Practice – Once you choose a bow or rifle practice needs to become a consistent routine moving forward. Rifle hunters regularly shoot 300+yards. I would recommend staying around 200 yards until you have sent many rounds down range and become comfortable shooting at a greater distance. Bow you typically want to shoot within 40 yards, this is not just my opinion but the opinion of many great archers as well. Rifle hunting will undoubtedly increase your odds of harvesting an animal. Archery is much more of an art and relies heavily on your true ability as a hunter in my opinion. I would recommend shooting at least three times a week. If you choose to go the archery route, I recommend shooting your bow daily.
Get Your Ass in Shape – If you are packing into an area it will be a physically demanding experience. You must be in good physical condition if you plan on hiking miles in search of game animals. This is especially true in mountainous terrain. This will be a key as to whether or not you are successful in your hunt.
Get Quality Gear – You will need good quality gear that will not break down on you in the field if you are planning on having a successful hunt. Can you skate by with cheap gear initially? Probably, but depending on the circumstances of your hunt this could literally be the difference between you living or dying in the backcountry. For a good basic gear list follow this link.
Your Vehicle – You’ll need a suitable vehicle for whatever landscape you’re planning to hunt. A Prius isn’t ideal for packing out the carcass of an Elk.
Become Comfortable With Regulations – Dive in deep on your state’s regulations and know them well so you do not put yourself in a bad spot. I would recommend printing off the regulations and carrying a hard copy with you in your pack.
Applying vs General Tags – Determine whether or not you are going to apply or buy a general tag. Some states offer better general tag opportunities than others. If you choose to apply for a tag, you will need to find out the application deadlines and get your application in prior to the deadline. Hunting on a general license will mean that you will not have access to large portions of the draw areas and will have a shorter window to hunt in those that you do have access to. General licenses are offered over the counter in many states however you will need to check your state’s regulations to be certain that is the case in your state.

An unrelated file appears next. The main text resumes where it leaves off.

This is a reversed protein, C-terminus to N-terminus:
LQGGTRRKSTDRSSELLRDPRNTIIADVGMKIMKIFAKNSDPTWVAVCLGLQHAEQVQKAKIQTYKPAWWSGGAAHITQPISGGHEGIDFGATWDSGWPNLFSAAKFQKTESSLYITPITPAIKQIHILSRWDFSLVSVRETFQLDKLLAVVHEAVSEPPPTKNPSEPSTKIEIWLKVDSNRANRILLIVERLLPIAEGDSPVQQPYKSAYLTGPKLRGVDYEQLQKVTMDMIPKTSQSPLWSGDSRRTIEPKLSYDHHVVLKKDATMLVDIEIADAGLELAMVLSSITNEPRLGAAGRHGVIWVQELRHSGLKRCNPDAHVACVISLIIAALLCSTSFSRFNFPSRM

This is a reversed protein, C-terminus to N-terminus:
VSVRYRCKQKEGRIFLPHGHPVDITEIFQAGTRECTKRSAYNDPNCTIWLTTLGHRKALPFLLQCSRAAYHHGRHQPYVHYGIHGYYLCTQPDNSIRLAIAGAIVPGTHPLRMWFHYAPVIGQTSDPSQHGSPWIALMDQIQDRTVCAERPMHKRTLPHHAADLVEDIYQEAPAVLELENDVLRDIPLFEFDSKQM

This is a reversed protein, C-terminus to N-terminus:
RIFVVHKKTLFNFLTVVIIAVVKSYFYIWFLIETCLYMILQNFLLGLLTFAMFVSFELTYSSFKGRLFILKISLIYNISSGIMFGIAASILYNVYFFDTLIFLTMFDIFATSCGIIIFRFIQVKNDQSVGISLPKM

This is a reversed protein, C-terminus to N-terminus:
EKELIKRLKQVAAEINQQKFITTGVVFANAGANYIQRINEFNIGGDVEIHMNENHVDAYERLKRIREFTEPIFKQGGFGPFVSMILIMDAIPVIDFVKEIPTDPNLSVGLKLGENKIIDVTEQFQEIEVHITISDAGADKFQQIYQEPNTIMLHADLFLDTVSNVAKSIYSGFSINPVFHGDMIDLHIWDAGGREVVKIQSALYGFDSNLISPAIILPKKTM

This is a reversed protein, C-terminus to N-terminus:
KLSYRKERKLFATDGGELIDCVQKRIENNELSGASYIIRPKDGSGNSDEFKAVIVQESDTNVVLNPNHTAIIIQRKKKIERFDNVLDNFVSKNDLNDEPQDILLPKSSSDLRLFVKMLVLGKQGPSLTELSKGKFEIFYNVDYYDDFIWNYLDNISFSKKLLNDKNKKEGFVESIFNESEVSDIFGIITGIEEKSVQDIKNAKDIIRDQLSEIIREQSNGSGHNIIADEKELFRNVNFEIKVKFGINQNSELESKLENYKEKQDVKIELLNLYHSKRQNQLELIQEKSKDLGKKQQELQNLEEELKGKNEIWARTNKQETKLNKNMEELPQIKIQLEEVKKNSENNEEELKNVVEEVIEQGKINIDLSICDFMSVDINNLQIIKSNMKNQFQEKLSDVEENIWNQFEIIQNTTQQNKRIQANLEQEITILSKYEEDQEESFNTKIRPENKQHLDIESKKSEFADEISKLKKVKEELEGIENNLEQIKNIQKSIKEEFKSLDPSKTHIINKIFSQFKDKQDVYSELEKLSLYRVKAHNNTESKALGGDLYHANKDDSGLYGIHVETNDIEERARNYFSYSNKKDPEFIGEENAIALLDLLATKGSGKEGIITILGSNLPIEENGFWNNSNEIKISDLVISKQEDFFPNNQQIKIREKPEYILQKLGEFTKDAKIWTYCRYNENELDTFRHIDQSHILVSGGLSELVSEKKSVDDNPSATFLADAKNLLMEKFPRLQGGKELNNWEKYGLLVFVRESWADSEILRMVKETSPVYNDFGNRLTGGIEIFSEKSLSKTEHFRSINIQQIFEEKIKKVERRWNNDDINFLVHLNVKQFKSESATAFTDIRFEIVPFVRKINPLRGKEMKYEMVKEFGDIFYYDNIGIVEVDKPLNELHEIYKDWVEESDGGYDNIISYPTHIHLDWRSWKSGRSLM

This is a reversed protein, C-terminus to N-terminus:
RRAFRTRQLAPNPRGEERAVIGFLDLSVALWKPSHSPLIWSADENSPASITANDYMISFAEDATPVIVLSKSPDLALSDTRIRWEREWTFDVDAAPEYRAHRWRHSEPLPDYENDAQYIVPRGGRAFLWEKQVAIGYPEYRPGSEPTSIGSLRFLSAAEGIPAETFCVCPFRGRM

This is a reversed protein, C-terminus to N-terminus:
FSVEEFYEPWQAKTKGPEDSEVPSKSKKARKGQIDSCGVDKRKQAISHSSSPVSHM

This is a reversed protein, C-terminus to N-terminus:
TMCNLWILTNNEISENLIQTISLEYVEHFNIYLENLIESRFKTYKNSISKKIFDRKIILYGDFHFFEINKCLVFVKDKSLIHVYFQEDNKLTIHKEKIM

Picking a Hunting Unit – In most states, you should be able to access a harvest rate vs tags distributed, determine which unit you are going to apply for and be aware of what the success rate for drawing a tag in that unit is.
Your New Home – Camp in the unit you will hunt all summer, scout, practice stalking animals, determine where the animals are, learn the lay of the land. This is absolutely crucial to the growth of any hunter. Knowing the lay of the land and the animal’s behavior in that landscape is an absolute must.
Hunting Season Opens – In order to be successful in most cases, you will have to put in the time. How can you harvest an animal if you are not putting in the time in your unit? You will want to set aside some vacation time from work preferably a week or more in order to assure that you are putting in the necessary time to have a successful hunt. You will want to pack your gear days prior to opening day, you should also check and recheck your gear before opening day. It’s not fun to be out in the field and realize you left something crucial at home. Hunting is about the journey, the amazing things you will see, the untouched landscape that you will encounter, and hunting will offer the opportunity to tap into a primal instinct that you likely have. Being outdoors hunting is unlike anything that you will ever encounter in the safety of a city.
Know Your Units Predators – When you are hunting you need to realize that you likely are not the apex predator in the area. Keep bears, mountain lions, wolves, and whatever else your unit may throw at you in the front of your mind at all times. You’re not in the city, given the right opportunity a predator will fucking eat you.
Carry a Sidearm – You will want to carry a suitable sidearm especially if you are bow hunting. This will be your parachute in case of an absolute emergency. The same rules apply to your sidearm as the weapon of choice for your hunt. Establish which caliber is necessary for the largest predator you may encounter, know the ins and outs of your sidearm, practice with it regularly, and always assume it is loaded when handling it. If you have your bow on you and encounter a predator you will have a much higher probability of protecting yourself with your sidearm, especially as a beginner hunter.
I wanted to wrap this article up by explaining that this is not everything you need to know, I’m still learning every day. Becoming a good to great hunter is a journey that will require you seeking knowledge from everywhere. Hunting message boards exist, look them up, join one and ask as many questions as you can think of. If you know any experienced hunters ask them as many questions as you can think of. Maybe they will let you go on a hunt with them or assist in getting you on your feet as an outdoorsman.
The feeling of being in the middle of nowhere trying to bring your family home some of the best meat you could ever taste is quite a powerful experience. I will never forget hearing an Elk bugling for the first time in the wild. It is almost like it turns on a switch in your brain that was put there many generations ago. I like to think of it as tapping into your primal side. Be very careful when hunting and enjoy yourself out there!